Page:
The “Negro National Hymn” to be sung before the first NFL games – reactionaries haz a sad

It is a surprise to some who haven’t spent time in African-American cultural institutions that Lift Every Voice and Sing is a standard for many events. It never substitutes for the US national anthem.

It is equally surprising not to know the lyrics of a song that is much more fun and more religious to sing than the US national anthem, but that’s not the choice for all NFL games, only the first ones of the season.

The National Anthem will be sung/played as always for all NFL games.

Needless to say, the racist reactionaries have come out in force in social media with trollish concern and logical fallacies.

“Lift Every Voice and Sing” was publicly performed first as a poem as part of a celebration of Abraham Lincoln's birthday by Johnson's brother John. In 1919, the National Association for the Advancement of Colored People (NAACP) dubbed it “the Negro national hymn”[2] for its power in voicing a cry for liberation and affirmation for African-American people.[1]

The song is a prayer of thanksgiving for faithfulness and freedom, with imagery evoking the biblical Exodus from slavery to the freedom of the “promised land”. “Lift Every Voice and Sing” is featured in 39 different Christian hymnals, and is sung in churches across North America.[3]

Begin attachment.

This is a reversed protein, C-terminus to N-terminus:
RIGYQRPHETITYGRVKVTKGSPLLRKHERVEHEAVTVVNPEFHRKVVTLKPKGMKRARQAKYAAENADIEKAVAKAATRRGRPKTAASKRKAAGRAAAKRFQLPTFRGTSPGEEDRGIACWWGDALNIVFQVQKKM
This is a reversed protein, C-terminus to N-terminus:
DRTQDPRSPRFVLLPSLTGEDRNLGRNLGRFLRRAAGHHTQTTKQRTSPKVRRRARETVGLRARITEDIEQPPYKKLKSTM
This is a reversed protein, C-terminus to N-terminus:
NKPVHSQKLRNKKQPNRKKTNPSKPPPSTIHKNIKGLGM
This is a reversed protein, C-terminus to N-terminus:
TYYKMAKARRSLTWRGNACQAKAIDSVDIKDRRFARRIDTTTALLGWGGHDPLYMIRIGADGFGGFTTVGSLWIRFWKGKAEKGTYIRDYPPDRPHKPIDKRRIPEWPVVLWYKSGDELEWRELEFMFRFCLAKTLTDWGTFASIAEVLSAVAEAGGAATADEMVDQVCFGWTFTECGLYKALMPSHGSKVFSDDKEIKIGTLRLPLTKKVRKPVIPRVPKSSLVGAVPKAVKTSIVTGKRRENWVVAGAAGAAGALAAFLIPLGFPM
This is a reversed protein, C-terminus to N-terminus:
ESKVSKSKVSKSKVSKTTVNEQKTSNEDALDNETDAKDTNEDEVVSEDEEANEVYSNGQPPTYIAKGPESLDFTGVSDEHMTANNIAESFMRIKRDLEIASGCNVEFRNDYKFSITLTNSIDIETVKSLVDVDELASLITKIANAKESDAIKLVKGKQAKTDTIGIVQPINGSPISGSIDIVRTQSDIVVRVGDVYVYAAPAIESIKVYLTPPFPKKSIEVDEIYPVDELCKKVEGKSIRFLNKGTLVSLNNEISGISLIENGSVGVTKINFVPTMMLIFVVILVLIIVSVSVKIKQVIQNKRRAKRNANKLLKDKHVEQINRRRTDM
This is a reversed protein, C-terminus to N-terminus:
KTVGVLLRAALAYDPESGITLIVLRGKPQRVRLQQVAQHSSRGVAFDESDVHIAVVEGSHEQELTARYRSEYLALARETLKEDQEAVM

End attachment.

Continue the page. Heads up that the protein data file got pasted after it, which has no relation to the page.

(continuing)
In Maya Angelou's 1969 autobiography, I Know Why the Caged Bird Sings, the song is sung by the audience and students at Maya's eighth grade graduation, after a white school official dashes the educational aspirations of her class.[5]

en.wikipedia.org/…


Lift ev’ry voice and sing,
‘Til earth and heaven ring,
Ring with the harmonies of Liberty;
Let our rejoicing rise
High as the list’ning skies,
Let it resound loud as the rolling sea.
Sing a song full of the faith that the dark past has taught us,
Sing a song full of the hope that the present has brought us;
Facing the rising sun of our new day begun,
Let us march on ’til victory is won.

Stony the road we trod,
Bitter the chastening rod,
Felt in the days when hope unborn had died;
Yet with a steady beat,
Have not our weary feet
Come to the place for which our fathers sighed?
We have come over a way that with tears has been watered,
We have come, treading our path through the blood of the slaughtered,
Out from the gloomy past,
‘Til now we stand at last
Where the white gleam of our bright star is cast.

God of our weary years,
God of our silent tears,
Thou who has brought us thus far on the way;
Thou who has by Thy might
Led us into the light,
Keep us forever in the path, we pray.
Lest our feet stray from the places, our God, where we met Thee,
Lest, our hearts drunk with the wine of the world, we forget Thee;
Shadowed beneath Thy hand,
May we forever stand,
True to our God,
True to our native land.[11]

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On October 19, 2017, when white supremacist leader Richard Spencer spoke at the University of Florida, the university's carillon played “Lift Ev'ry Voice and Sing” to convey a message of unity.[8]

On April 14, 2018, Beyoncé included the song in the setlist of her concert at Coachella and as part of the resultant concert film and live album.

In 2020, Google played a spoken word version of the song in a Google Doodle celebrating the Juneteenth holiday, performed by LeVar Burton.[citation needed] In the same year, snippets of the song were played prior to and after Mike Phillips and West Byrd's recitation of the US national anthem at NASCAR's 2020 Pocono 350.[9]